DUBLIN – The Trustees of the United School District of Dublin (DUSD) have approved redesigned boundaries of constituencies that could pit two of them against each other for the same seat in November.
At a meeting on Feb. 22, trustees voted 3-2 to approve a new map that moves about 3,000 residents from Zone 4 Trustee Gabby Blackman and Zone 1 Christine Pelham to Zone Trustee 2, currently represented by Megan Rose.
Because guardians must reside in the area they represent, the new lines move Pelham’s house to Rose’s jurisdiction.
“I’m very disappointed,” Pelham said. “I don’t think we needed to be brought together.”
Pelham and Rose voted against a card that Blackman, chairman Dan Cherier and trustee William Cuo chose from six potential cards to divide the county.
“I think it’s the cleanest,” Sherrye said of the map. “I think that’s right.”
In 2017, Dublin’s school system moved from general elections, when voters from across the district elect all five representatives, to “district elections,” where residents vote for only one representative from their communities. Each of the five areas was to have the same population.
The change came after a lawyer sued the statewide election authorities, arguing that the general election violated California’s suffrage law by reducing the right of minorities to choose representation.
First introduced in 2018, the DUSD lines demanded adjustments following the 2020 census, which showed that the district’s population grew from approximately 46,000 residents in 2010 to more than 71,500.
Although four of the five protected areas have grown significantly, the population of Zone 4 has almost doubled to 17,500 people, creating an imbalance in the population.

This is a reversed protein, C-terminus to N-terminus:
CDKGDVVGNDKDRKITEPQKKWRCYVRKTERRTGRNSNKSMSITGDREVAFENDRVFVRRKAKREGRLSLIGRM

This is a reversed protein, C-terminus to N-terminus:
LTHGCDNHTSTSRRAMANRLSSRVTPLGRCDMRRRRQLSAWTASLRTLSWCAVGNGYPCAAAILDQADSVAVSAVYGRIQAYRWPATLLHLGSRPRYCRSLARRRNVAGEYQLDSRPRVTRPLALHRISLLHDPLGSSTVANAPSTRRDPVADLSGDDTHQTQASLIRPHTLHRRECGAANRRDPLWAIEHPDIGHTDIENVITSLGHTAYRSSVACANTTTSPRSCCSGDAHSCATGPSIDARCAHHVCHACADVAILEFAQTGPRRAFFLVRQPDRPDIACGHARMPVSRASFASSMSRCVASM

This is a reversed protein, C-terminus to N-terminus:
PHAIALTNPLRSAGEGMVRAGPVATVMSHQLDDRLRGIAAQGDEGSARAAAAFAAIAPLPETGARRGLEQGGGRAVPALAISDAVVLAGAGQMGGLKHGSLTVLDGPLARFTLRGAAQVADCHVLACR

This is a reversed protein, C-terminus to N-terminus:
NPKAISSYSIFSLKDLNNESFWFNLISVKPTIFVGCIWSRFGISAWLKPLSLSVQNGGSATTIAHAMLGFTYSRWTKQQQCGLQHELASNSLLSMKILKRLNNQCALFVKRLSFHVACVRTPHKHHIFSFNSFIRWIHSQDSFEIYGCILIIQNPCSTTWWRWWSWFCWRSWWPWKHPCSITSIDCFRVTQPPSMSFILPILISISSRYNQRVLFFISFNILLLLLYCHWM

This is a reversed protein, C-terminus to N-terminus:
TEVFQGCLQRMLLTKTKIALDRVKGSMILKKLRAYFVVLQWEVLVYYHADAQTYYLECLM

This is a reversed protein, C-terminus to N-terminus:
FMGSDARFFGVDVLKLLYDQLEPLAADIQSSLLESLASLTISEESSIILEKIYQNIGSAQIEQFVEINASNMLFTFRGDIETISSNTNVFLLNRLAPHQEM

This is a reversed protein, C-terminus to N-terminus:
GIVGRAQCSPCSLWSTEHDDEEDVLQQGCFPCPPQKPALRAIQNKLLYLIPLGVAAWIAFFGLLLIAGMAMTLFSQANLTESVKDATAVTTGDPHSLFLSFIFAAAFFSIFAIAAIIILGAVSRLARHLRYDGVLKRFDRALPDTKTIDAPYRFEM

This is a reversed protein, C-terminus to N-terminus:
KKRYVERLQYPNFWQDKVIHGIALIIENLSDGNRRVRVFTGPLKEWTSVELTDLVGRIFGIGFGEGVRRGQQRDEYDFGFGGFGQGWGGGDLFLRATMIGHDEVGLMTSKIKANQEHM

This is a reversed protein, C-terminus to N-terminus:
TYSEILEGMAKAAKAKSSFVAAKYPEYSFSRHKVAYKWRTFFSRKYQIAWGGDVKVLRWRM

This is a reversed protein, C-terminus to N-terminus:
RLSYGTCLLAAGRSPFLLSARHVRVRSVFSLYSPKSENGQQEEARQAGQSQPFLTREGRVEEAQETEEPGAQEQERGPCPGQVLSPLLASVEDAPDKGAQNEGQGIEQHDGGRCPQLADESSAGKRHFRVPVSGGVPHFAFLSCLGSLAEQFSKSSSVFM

During a series of public meetings, the trustees, together with the demographer, developed six different maps, each containing 14,000 people. In addition to the population, the California Electoral Rights Act required them to create areas where minorities – in this case Asians and Latinos – had enough residents to potentially elect their representative to the council.
On the approved map, each of the five territories contains a large number of Asian populations ranging from 30% to 71%. The new Zone 2 creates the largest number of Latinos – 17%, the third after whites – 41% and Asians – 30%.
Scherer said the new map maximizes the Latin American population in Zone 2.
Although he felt bad about the political impact of the changes on Pelham, Sherry said: “I feel very good about this decision.”
Pelham said she favors another card – Scenario 4 – because it would achieve the board’s goals and would allow continuity for guardians.
The changes have set up a strange election process this year.
In November, Scherrier will be re-elected to Zone 5 along with Kuo, who was appointed to replace his wife Catherine in Zone 3 after her March 24 death. Rose’s place will also be re-elected if she decides to run again.
If Pelham chooses, she can run for a seat in Zone 2 if Rose refuses to run or run against Rose if Rose applies for re-election. In that case, if Pelham loses to Rouse, she will remain in the Zone 1 chair because she was elected in 2020, and her term remains two years.
Rose did not respond to a request for comment. Pelham said she had not made any decisions about her election plans.
“It’s not about me,” Pelham said. “It’s about the district and the kids.”
Changing territories on maps can be productive for election season